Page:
By Max Gallagher (@Maxgallwrites)
The following is a guest article by the aforementioned author – linked above – and is not necessarily representative of opinions held by anyone at Empire of the Kop…
Was this the game of the season? It sounds like a big call but I was already convinced after four minutes. The game had barely begun and it already had the stamp of a seven-goal thriller. James Milner (yes, James Milner) had a lovely left-footed shot on target and Trent Alexander Arnold had a lovely left-footed shot on target. It was all systems go. This was a game played at such a frenetic pace that the doors on my advent calendar started opening by themselves.
By half-time, the stats suggested Liverpool had dominated, and yet that old saying springs to mind – lies, damned lies, and playing a high line is fucking dangerous. Liverpool could have easily been five-nil down. Tottenham had the best of the chances, Heung-min Son and Dele Alli wasting glorious opportunities to pour cold water on the visitor’s vim.
It was Spurs who took the lead, at a time when it looked like their more solid and experienced midfield was starting to dominate. A free-kick in a dangerous area was headed out but only as far as Tanguy Ndolembe who played a through ball to Harry Kane, the Englishman allowing the ball to beat him and making mince pies out of Ibrahima Konate and Alisson Becker.
Liverpool recovered their composure and, despite the obvious grit and organisation that Antonio Conte has instilled in this team, started to probe. Mo Salah thumped a right-footed half volley into the body of Hugo Lloris, and the Frenchman’s left knee served as an adequate riposte to Trent Alexander-Arnold attempting the same intrusion. Could the young Scouser become the first right-back to score 100 goals for his club?
The game fizzed and sparkled, and Liverpool became Liverpool again. The only downside of this performance was perhaps the first signs that James Milner is mortal. At 146-years-old, he is allowed to have the odd bad game. And tonight, it was well compensated for by the presence of Tyler Alonso Morton, adding class and vision to Naby Keita’s spics and stomach. Kane should have seen red for an awful studs-up challenge on Andy Robertson, and Diogo Jota, fouled in the box, saw one of the most obvious claims for justice turned down since OJ Simpson tried on those gloves in a Los Angeles courtroom.
The equaliser, whilst not quite predictable, had the hallmarks of everything that was coming, and everything that Liverpool and Jota do best. Breaking from their half, there was the usual interplay down the left-hand side before a lovely ball found the Portuguese international unmarked. But somehow, he’s always unmarked. That can’t be a coincidence, can it? For a player of his stature, his prowess in the air is remarkable. Accuracy, power, and a strange technique that makes him look slightly childlike as he bobs his head forwards. Inevitably though, it’s always into the top corner. Half-time. Can this game get any better?
In the second-half, Spurs were at it again. They picked apart Liverpool’s defence too easily and should have scored but for a wonder save from the Reds’ No.1 when Dele Alli cut back to Harry Kane. The England skipper should have buried, but the Brazilian’s anticipation was outrageous. Flinging himself forward, his cat-like paw came out and blocked as the open goal beckoned.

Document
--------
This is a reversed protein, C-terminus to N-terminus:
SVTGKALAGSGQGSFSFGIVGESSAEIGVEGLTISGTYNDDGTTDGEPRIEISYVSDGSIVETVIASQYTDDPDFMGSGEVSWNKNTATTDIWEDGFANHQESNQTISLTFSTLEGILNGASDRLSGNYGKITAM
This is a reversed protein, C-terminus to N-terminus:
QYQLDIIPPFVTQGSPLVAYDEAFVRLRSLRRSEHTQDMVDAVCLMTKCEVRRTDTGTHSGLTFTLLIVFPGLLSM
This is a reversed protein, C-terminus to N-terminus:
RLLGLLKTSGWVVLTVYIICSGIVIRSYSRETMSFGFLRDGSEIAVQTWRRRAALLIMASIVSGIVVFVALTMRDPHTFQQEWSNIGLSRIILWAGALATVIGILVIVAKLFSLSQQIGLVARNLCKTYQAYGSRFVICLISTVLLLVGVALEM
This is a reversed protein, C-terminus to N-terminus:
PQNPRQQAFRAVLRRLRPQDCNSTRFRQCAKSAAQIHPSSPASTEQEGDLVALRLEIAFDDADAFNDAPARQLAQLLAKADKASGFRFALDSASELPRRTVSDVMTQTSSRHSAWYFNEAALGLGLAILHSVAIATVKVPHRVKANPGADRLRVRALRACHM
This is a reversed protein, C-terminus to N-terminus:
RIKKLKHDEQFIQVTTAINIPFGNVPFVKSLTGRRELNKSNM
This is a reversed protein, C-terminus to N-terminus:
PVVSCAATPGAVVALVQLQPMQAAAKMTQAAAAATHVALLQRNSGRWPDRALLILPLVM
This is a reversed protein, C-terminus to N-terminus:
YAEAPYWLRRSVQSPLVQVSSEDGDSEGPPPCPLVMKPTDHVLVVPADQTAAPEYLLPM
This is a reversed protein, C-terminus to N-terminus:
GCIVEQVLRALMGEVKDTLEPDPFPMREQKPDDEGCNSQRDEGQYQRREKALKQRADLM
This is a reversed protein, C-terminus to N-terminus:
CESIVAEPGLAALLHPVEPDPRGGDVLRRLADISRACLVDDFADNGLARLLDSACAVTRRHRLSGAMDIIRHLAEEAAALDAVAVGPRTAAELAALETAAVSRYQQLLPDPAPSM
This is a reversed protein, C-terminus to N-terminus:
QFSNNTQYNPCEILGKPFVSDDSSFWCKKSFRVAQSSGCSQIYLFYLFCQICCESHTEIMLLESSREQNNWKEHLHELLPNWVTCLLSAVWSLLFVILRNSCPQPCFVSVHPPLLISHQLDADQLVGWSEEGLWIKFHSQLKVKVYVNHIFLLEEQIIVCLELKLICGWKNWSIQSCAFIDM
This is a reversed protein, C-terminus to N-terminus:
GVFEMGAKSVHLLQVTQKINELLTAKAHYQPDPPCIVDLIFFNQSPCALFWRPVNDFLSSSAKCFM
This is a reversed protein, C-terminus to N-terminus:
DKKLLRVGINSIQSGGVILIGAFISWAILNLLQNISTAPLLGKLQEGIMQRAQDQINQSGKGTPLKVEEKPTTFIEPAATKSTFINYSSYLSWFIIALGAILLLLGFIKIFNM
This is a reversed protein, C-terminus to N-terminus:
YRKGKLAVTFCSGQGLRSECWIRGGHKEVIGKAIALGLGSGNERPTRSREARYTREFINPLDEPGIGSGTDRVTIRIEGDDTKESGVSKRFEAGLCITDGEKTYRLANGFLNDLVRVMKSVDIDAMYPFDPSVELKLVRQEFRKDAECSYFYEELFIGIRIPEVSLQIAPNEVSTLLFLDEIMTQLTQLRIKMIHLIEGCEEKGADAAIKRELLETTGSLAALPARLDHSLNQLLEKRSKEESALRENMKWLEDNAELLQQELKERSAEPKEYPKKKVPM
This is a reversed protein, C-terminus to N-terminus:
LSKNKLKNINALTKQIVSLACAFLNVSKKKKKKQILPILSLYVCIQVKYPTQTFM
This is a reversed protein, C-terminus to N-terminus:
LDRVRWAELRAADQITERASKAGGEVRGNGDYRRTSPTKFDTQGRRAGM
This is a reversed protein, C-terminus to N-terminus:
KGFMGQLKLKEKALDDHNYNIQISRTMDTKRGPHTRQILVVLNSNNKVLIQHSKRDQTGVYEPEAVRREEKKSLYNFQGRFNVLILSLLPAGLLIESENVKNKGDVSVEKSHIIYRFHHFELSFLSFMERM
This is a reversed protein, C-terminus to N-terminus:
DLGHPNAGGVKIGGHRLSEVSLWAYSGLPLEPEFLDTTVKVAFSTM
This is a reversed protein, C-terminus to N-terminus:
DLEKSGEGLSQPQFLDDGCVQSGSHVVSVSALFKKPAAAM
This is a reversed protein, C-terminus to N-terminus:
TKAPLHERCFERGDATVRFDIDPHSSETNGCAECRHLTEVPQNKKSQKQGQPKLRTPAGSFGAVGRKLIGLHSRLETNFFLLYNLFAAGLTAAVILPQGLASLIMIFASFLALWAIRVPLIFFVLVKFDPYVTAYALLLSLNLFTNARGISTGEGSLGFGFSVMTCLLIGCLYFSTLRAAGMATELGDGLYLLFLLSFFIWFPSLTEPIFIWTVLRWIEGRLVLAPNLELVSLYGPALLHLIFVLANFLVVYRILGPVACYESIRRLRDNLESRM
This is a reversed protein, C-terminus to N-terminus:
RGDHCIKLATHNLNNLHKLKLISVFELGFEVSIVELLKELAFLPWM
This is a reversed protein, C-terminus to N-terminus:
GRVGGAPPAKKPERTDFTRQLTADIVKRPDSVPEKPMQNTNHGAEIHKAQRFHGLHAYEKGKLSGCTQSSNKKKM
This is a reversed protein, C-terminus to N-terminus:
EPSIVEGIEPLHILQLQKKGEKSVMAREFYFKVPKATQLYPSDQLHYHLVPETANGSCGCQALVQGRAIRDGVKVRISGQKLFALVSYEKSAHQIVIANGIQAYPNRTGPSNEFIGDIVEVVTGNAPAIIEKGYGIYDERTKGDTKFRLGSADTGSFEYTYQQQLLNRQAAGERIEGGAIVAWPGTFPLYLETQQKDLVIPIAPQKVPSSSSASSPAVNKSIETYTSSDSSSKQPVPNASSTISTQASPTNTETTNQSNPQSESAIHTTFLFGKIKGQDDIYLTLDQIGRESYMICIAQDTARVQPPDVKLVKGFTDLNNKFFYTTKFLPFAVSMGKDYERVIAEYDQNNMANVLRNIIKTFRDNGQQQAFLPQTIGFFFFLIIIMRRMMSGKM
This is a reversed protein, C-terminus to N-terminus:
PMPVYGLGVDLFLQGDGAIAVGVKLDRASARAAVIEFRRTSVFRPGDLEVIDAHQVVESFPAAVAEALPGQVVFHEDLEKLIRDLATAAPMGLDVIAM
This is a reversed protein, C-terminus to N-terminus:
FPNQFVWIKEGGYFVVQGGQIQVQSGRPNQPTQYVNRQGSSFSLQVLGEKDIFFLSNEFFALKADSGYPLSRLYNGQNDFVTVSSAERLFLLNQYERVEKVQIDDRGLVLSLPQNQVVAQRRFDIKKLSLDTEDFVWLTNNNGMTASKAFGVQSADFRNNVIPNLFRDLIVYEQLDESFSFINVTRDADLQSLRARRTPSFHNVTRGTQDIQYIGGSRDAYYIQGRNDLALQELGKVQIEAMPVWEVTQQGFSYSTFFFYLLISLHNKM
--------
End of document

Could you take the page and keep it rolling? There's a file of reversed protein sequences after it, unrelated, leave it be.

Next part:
70 minutes gone and Spurs were now looking strong and ambitious until suddenly the narrative changed. A strong penalty appeal was turned down at one end when Alli fell from a push in the back by Alexander-Arnold, and Liverpool broke. Salah could not convert a cross to the back post with Hugo Loris saving well, but when the Liverpool full-back appeared majestically at the other end of the pitch, he hooked the ball across the six-yard box to Robertson who headed into the empty net.
The statistics pop-up showed that Liverpool had had 18 chances to Spurs’ eight, but something didn’t feel right. Within minutes the London-based outfit would teach Hublot and Opta to mind their own fucking business. A clever run from Son in behind left Joel Matip for dead and Alisson rushed from his line. His anticipation, Liverpool’s saving grace so many times in this game, and this season, was here his undoing. Any touch on the ball would have eliminated the danger, but instead it drifted through the keeper’s legs like the ghost of Christmas present. Son gratefully accepted the gift and slotted into the empty net. It was cruel on Alisson, who otherwise might have been man of the match.
With 10 minutes to go, Andy Robertson was sent off and the game took on a different complexion. Liverpool now had to defend their point, but it was telling that in the closing minutes, it was Liverpool who had the better chances and showed the most urgency, whilst Spurs were happy to run the game down. A draw, in the end, seemed fair.
So many talking points. So much drama. What a game. Two years ago, this fixture was described as the worst European Cup final in history. It may be too late to make up for that, but both teams showed their class here. For Liverpool fans, a huge positive has to be their ability to compete even with so many senior players missing. They took the game to Spurs from the off and were it not for that goalkeeping error, and some contentious refereeing decisions, they would have taken all three points.
My take-home memory from the game was the performance of Tyler Morton, who looks a better prospect than Curtis Jones. Which makes him a very good prospect indeed. And watching Jota head the ball of course. I just want to watch him head the ball all day on Christmas day. There are lots of reasons to believe that this Liverpool team will be right in the mix at the very end of the season- whenever that turns out to be.